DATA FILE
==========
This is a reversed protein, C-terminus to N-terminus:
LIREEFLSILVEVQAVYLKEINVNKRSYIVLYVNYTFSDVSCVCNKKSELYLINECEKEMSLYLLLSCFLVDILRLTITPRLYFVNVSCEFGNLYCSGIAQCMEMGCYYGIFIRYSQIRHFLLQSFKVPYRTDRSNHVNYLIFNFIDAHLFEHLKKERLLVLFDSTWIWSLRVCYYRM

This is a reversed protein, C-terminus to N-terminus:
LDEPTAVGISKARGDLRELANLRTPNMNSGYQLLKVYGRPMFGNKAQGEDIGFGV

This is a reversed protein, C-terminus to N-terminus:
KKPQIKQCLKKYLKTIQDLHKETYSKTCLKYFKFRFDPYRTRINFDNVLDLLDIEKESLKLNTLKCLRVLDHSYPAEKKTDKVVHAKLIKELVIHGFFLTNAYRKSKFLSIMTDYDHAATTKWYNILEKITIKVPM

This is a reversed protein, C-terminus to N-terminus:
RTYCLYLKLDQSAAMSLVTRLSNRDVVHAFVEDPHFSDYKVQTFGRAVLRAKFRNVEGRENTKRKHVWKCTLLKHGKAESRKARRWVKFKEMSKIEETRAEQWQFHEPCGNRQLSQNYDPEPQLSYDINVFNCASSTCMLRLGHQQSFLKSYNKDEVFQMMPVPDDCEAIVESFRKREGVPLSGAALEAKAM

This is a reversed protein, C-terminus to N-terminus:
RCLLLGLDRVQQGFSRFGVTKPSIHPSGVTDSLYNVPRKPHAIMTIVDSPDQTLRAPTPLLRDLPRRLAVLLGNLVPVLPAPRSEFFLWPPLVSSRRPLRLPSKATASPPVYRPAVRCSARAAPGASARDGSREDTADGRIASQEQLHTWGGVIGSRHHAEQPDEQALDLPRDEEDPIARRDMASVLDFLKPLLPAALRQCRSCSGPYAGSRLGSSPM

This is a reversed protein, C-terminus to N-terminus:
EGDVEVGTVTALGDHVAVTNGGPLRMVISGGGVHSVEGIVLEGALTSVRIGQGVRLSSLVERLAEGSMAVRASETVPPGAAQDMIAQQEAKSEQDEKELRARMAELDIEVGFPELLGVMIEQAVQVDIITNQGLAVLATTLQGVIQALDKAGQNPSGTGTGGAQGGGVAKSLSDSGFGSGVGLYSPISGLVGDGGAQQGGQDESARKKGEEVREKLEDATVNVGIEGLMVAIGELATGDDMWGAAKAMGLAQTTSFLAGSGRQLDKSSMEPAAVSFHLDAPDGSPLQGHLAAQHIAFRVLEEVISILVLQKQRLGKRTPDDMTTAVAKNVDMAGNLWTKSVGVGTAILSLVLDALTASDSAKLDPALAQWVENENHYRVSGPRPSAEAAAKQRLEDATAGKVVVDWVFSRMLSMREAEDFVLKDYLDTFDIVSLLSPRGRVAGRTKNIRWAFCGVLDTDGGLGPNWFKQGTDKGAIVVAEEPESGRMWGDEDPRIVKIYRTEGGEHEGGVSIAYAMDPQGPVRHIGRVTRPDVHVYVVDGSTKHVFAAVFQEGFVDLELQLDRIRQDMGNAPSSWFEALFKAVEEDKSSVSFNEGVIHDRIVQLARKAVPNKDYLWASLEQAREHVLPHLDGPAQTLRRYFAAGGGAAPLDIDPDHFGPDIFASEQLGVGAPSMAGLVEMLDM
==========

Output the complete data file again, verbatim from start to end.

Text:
This is a reversed protein, C-terminus to N-terminus:
LIREEFLSILVEVQAVYLKEINVNKRSYIVLYVNYTFSDVSCVCNKKSELYLINECEKEMSLYLLLSCFLVDILRLTITPRLYFVNVSCEFGNLYCSGIAQCMEMGCYYGIFIRYSQIRHFLLQSFKVPYRTDRSNHVNYLIFNFIDAHLFEHLKKERLLVLFDSTWIWSLRVCYYRM

This is a reversed protein, C-terminus to N-terminus:
LDEPTAVGISKARGDLRELANLRTPNMNSGYQLLKVYGRPMFGNKAQGEDIGFGV

This is a reversed protein, C-terminus to N-terminus:
KKPQIKQCLKKYLKTIQDLHKETYSKTCLKYFKFRFDPYRTRINFDNVLDLLDIEKESLKLNTLKCLRVLDHSYPAEKKTDKVVHAKLIKELVIHGFFLTNAYRKSKFLSIMTDYDHAATTKWYNILEKITIKVPM

This is a reversed protein, C-terminus to N-terminus:
RTYCLYLKLDQSAAMSLVTRLSNRDVVHAFVEDPHFSDYKVQTFGRAVLRAKFRNVEGRENTKRKHVWKCTLLKHGKAESRKARRWVKFKEMSKIEETRAEQWQFHEPCGNRQLSQNYDPEPQLSYDINVFNCASSTCMLRLGHQQSFLKSYNKDEVFQMMPVPDDCEAIVESFRKREGVPLSGAALEAKAM

This is a reversed protein, C-terminus to N-terminus:
RCLLLGLDRVQQGFSRFGVTKPSIHPSGVTDSLYNVPRKPHAIMTIVDSPDQTLRAPTPLLRDLPRRLAVLLGNLVPVLPAPRSEFFLWPPLVSSRRPLRLPSKATASPPVYRPAVRCSARAAPGASARDGSREDTADGRIASQEQLHTWGGVIGSRHHAEQPDEQALDLPRDEEDPIARRDMASVLDFLKPLLPAALRQCRSCSGPYAGSRLGSSPM

This is a reversed protein, C-terminus to N-terminus:
EGDVEVGTVTALGDHVAVTNGGPLRMVISGGGVHSVEGIVLEGALTSVRIGQGVRLSSLVERLAEGSMAVRASETVPPGAAQDMIAQQEAKSEQDEKELRARMAELDIEVGFPELLGVMIEQAVQVDIITNQGLAVLATTLQGVIQALDKAGQNPSGTGTGGAQGGGVAKSLSDSGFGSGVGLYSPISGLVGDGGAQQGGQDESARKKGEEVREKLEDATVNVGIEGLMVAIGELATGDDMWGAAKAMGLAQTTSFLAGSGRQLDKSSMEPAAVSFHLDAPDGSPLQGHLAAQHIAFRVLEEVISILVLQKQRLGKRTPDDMTTAVAKNVDMAGNLWTKSVGVGTAILSLVLDALTASDSAKLDPALAQWVENENHYRVSGPRPSAEAAAKQRLEDATAGKVVVDWVFSRMLSMREAEDFVLKDYLDTFDIVSLLSPRGRVAGRTKNIRWAFCGVLDTDGGLGPNWFKQGTDKGAIVVAEEPESGRMWGDEDPRIVKIYRTEGGEHEGGVSIAYAMDPQGPVRHIGRVTRPDVHVYVVDGSTKHVFAAVFQEGFVDLELQLDRIRQDMGNAPSSWFEALFKAVEEDKSSVSFNEGVIHDRIVQLARKAVPNKDYLWASLEQAREHVLPHLDGPAQTLRRYFAAGGGAAPLDIDPDHFGPDIFASEQLGVGAPSMAGLVEMLDM